Costa Sunglasses launched the Marlin Fly Project, the first recorded billfish research mission to solely use fly tackle. 

In partnership with San Carlos, Mexico locals, The Billfish Foundation (TBF) and the International Game Fish Association (IGFA), the Marlin Fly Project deployed “15 satellite tags in two days to better understand and protect this understudied billfish species.” The project took place in Southwestern Baja, Mexico in December 2022. 

Led by Costa, the company brought together Costa Pros (pro anglers and fishing guides, billfish scientists, conservation organizations, and community partners) working with local captains, guides and the San Carlos community. 

“The epic fishing tales coming out of Magdalena “Mag” Bay alone attracted us to the region in 2021, but what we found there was an authentic community, rich with culture, built alongside an untamed ecosystem,” said Jed Larkin, brand director of Costa Sunglasses. “That trip sparked a trailblazing idea—what if we brought our global community of scientists, partners and pros together with the local community of San Carlos to research and protect this special resource? And that’s how Marlin Fly was born. Rooted in both community and conservation, this project is everything we stand for as a brand.” 

“There’s no place on earth with an ecosystem quite like Mag Bay,” said Dr. Bruce Pohlot, IGFA Conservation Director. “Every year anglers from around the world travel to this unique destination to experience one of the most incredible billfish fisheries on the planet, But the reality is, there has not been a lot of scientific research done on this population of Striped Marlin in the Eastern Pacific. That’s why the IGFA was happy to jump on board with our longtime partners at Costa when they started asking questions about what can be done to protect this magnificent resource.” 

Of the 15 short- and long-term satellite tags deployed during the project, Costa resourced three tags to support IGFA’s Great Marlin Race, and TBF donated seven. The tags will track post-release survivability, migrational patterns, swimming depth, and water temperature. An additional 20 spaghetti tags were deployed for ongoing recapture data. The discoveries from Costa’s Marlin Fly Project will help fill “crucial data gaps and aid in global and local efforts to conserve this highly migratory species (HMS),” reported Costa.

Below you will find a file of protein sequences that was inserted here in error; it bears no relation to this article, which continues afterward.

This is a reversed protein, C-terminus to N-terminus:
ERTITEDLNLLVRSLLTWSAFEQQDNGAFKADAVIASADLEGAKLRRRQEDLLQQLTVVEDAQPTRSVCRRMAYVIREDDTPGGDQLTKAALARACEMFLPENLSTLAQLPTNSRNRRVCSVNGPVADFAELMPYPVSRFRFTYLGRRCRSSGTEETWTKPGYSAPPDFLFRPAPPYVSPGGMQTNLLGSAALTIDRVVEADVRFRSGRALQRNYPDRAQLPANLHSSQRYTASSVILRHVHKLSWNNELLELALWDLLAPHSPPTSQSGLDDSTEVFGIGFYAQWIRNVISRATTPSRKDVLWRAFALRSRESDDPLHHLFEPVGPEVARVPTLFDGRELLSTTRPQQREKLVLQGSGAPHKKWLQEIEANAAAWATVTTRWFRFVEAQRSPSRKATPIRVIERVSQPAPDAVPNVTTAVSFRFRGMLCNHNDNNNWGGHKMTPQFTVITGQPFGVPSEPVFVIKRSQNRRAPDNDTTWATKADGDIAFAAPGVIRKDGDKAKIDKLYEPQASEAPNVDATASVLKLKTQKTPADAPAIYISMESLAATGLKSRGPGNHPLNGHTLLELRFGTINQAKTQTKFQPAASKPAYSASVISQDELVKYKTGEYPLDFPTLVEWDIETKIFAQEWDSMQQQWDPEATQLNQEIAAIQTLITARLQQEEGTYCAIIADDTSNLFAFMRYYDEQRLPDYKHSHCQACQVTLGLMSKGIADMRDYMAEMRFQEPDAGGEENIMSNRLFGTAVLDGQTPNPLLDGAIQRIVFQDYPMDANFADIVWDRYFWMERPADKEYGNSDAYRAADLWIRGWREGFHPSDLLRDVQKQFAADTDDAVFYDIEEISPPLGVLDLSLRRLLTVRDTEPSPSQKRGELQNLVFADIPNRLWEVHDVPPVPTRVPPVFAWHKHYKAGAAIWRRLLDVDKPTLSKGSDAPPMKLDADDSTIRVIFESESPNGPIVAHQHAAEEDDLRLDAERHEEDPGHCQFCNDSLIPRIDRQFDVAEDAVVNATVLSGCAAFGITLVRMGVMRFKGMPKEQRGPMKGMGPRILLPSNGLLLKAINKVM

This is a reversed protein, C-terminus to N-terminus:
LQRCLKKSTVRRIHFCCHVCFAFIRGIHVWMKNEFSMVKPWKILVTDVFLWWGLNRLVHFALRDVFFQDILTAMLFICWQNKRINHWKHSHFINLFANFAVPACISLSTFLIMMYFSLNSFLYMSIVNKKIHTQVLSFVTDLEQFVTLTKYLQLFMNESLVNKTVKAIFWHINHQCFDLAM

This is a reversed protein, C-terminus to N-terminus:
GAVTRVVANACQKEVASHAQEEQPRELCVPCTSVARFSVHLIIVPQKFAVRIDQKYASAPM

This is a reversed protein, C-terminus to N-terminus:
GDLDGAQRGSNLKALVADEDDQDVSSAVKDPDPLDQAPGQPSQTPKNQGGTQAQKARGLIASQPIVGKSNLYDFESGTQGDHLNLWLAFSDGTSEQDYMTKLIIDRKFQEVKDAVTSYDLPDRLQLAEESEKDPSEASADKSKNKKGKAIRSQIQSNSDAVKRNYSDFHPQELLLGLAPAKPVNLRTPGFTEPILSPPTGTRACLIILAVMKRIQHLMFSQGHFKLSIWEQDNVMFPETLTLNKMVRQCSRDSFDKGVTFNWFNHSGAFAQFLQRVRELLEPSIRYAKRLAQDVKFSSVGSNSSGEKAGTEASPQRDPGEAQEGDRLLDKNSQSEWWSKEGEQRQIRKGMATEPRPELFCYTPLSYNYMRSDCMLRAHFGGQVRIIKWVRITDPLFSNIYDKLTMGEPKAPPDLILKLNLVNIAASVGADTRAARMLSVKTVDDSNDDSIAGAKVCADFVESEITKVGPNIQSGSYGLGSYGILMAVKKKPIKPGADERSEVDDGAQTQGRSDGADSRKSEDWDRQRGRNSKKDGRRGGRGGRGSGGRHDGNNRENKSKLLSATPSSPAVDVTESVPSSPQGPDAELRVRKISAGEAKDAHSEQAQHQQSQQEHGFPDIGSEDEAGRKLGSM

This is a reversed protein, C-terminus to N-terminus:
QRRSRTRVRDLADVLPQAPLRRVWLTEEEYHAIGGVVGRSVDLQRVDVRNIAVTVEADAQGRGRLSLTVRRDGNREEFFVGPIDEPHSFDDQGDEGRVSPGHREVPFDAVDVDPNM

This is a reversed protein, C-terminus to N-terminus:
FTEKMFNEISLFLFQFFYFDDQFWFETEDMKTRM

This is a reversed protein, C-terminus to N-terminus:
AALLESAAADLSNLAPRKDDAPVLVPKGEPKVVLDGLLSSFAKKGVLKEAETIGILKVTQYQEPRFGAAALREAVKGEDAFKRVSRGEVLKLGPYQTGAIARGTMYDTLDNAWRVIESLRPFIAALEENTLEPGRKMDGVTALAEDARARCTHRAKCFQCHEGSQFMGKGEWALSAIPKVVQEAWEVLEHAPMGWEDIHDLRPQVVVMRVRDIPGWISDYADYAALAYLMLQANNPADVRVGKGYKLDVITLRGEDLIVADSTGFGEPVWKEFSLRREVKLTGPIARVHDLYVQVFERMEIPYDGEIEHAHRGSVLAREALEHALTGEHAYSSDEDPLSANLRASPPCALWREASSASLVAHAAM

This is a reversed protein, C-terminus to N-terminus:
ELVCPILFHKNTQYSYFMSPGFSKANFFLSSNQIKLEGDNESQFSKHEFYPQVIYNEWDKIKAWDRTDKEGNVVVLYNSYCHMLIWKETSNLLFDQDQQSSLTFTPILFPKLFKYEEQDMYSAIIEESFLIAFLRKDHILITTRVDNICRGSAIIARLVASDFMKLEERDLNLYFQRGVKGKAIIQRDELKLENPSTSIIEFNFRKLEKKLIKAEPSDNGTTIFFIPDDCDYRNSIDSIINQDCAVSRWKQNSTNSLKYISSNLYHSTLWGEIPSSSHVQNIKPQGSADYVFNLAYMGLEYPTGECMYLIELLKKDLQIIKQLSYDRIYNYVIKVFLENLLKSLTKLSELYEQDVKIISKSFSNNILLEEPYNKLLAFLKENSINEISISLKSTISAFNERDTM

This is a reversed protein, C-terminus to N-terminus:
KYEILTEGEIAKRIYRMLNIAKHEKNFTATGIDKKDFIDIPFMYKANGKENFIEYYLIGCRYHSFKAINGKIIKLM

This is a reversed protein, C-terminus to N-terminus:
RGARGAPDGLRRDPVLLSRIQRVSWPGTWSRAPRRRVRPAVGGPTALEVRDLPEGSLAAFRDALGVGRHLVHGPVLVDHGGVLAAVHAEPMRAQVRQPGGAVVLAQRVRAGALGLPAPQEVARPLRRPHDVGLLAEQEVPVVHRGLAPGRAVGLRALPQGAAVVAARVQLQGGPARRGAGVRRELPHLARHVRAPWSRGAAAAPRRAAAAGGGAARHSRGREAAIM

Scientists from The Billfish Foundation, International Game Fish Association, and the University of Southern Mississippi Center for Fisheries Research & Development vetted all landed fish to ensure they were viable candidates before tagging. All landed and tagged fish were healthy before swimming off.

“Through this collaboration, Costa’s Marlin Fly Project is set to collect unparalleled data about Striped Marlin that will help play a pivotal role in supporting conservation and enhancing fisheries management efforts,” said Peter Chaibongsai, director of conservation programs at The Billfish Foundation. “We’re honored to be a part of such a unique project that puts community at the forefront. The strong bond forged with the locals not only enables them, but also fosters a sense of advocacy. This ensures that the project’s impact extends far beyond scientific research – it creates a network of passionate advocates dedicated to conserving this resource for years to come.”

Costa said, “it has spent the past four decades carrying out its ‘higher calling’ to protect the waters we love, connect those who come to life on the water, and to conserve the life within. The Marlin Fly Project is seen as an extension of that commitment. 

The Marlin Fly Project will continue its mission to create advocates for the Striped Marlin fishery, locally and globally. In honor of its 40th Anniversary, Costa Sunglasses reported it will release its Second Edition: Protect Purpose Report next month, highlighting its commitment to conservation, community and sustainability in 2021/22. 

To view the Marlin Fly Project short film, go here.

Photo courtesy Costa